The Mental State of a Victim of Domestic Violence

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October is National Domestic Violence Awareness Month, but in light of all the recent publicity I decided to write about it now. A few years back I wrote a 4 part series, you can go to Blogs and then Domestic Violence to find the articles, they are broken down by the following categories: The Abuser, The Victim, Friends and Family and Starting Over.

If you were ever a victim of domestic violence you have a special place in your heart for other victims. That special place is a place which holds the memories of all the hurt and abuse that you once dealt with. There is life after all the violence; it is our voices that help others to see that there is.

Let’s start from the beginning to understand it better. You are young; you have all the hopes and dreams of being young. A house, a perfect husband and children fit your perfect dream life. Then the unthinkable happens, your perfect mate is an abuser. There are many signs but you are too love struck to see any of them. The loving man that you once dated is now verbally and physically abusive. Your nerves are shot from trying to do everything perfect so you don’t rattle his/her cage and make them snap. You see it’s all your fault, everything is your fault. You poured the ketchup out of the bottle wrong, you poured the salt wrong, you do everything wrong! You did it, you caused it and you will pay for it! The sun is behind the clouds, it is your fault. You are nothing, your likes, dislikes and opinions DO NOT MATTER. You are both worthless and useless no matter what you do. You are nothing and will always be nothing. You have been beaten down to nothing.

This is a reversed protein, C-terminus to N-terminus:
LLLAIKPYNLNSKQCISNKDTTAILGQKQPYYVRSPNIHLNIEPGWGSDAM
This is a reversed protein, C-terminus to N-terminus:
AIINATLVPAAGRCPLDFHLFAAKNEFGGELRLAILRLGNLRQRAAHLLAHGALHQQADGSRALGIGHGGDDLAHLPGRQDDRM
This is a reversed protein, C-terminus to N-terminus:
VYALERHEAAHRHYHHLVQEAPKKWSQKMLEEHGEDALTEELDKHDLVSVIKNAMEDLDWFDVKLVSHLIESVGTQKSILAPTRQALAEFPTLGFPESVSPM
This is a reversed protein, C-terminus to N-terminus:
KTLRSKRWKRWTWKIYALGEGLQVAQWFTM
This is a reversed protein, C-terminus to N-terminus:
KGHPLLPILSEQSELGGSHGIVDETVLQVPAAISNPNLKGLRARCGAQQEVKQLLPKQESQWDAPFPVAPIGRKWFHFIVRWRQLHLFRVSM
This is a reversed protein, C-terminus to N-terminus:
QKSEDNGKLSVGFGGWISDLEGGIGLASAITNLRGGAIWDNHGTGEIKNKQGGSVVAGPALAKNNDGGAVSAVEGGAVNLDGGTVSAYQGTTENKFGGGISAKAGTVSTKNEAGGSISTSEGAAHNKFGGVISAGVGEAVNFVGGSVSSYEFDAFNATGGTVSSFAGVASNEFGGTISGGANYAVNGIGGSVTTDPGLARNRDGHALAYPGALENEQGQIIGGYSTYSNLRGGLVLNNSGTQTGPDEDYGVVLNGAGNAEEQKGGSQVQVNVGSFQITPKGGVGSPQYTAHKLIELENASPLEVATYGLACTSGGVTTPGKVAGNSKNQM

Remember, it did not start off like this, maybe it did for some. In-between, there were some good times, some good memories and that is what you hold onto, the hope that you will have them again. You hold onto the promise that change will occur because your mate is sorry and they promised it again, that they will change. Other’s hang on because of money, they don’t have any and if they have children it’s even tougher. Another reason is lack of support, no one around them to encourage them to leave; the abuser has chased everyone out of their life. The victim is too beaten down to leave; their courage and hope are gone. The reasons go on…

It takes an average of 7 times for the victim to leave. Why so many times? Look at it like this. You are on the floor, depleted of everything, your self-worth, your courage… everything. You leave once, you feel out of place wherever you go, and you go back. You do this several times. Just as you are lying on that floor, the first time you leave you gain strength and courage and your self-esteem rises. You rise slowly off the floor every time you leave. You rise as your strength, courage and self-esteem returns.

The most unsafe time for the victim is after she leaves the abuser. Remember that an order of protection is just a piece of paper. Be safe, have a safe plan when you leave, talk to the professionals. If you work, tell your boss and co-workers what is going on. Make copies of your order of protection, have one with you, put one in the glove box, have one at work. Make sure that you have someone with you at all times after you leave the abuser. He is most dangerous at this point because he has nothing to lose; he lost it all and wants and needs that control back. The abuser has the «if I can’t have you, no one else will» attitude, so be safe! The National Domestic Violence Hotline is 1-800-799-7233. Please be safe!

Domestic Violence is a cycle. Children learn from what they see. The way to stop the cycle is to help educate our young on how to look for signs and how to break the cycle. It is a painful topic to discuss and its repercussions last from generation to generation. Let’s stop it by learning and teaching about it.



Tami R Principe

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